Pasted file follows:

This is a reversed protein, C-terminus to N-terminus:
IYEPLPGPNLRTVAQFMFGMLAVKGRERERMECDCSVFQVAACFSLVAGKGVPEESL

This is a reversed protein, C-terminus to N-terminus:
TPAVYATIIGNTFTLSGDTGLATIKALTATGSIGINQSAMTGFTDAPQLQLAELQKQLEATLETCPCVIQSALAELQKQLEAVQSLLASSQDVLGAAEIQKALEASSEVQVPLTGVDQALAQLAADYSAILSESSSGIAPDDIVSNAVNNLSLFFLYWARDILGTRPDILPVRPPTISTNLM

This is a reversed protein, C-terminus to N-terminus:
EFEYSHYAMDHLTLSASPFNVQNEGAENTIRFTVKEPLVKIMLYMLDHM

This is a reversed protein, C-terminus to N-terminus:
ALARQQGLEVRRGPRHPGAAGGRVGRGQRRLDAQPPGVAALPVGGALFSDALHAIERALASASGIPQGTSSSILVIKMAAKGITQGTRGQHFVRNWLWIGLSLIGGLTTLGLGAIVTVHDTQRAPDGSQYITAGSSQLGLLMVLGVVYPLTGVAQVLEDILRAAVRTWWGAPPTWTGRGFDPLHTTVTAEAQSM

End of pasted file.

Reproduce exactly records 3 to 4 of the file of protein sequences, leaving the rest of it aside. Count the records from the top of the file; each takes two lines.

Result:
This is a reversed protein, C-terminus to N-terminus:
EFEYSHYAMDHLTLSASPFNVQNEGAENTIRFTVKEPLVKIMLYMLDHM

This is a reversed protein, C-terminus to N-terminus:
ALARQQGLEVRRGPRHPGAAGGRVGRGQRRLDAQPPGVAALPVGGALFSDALHAIERALASASGIPQGTSSSILVIKMAAKGITQGTRGQHFVRNWLWIGLSLIGGLTTLGLGAIVTVHDTQRAPDGSQYITAGSSQLGLLMVLGVVYPLTGVAQVLEDILRAAVRTWWGAPPTWTGRGFDPLHTTVTAEAQSM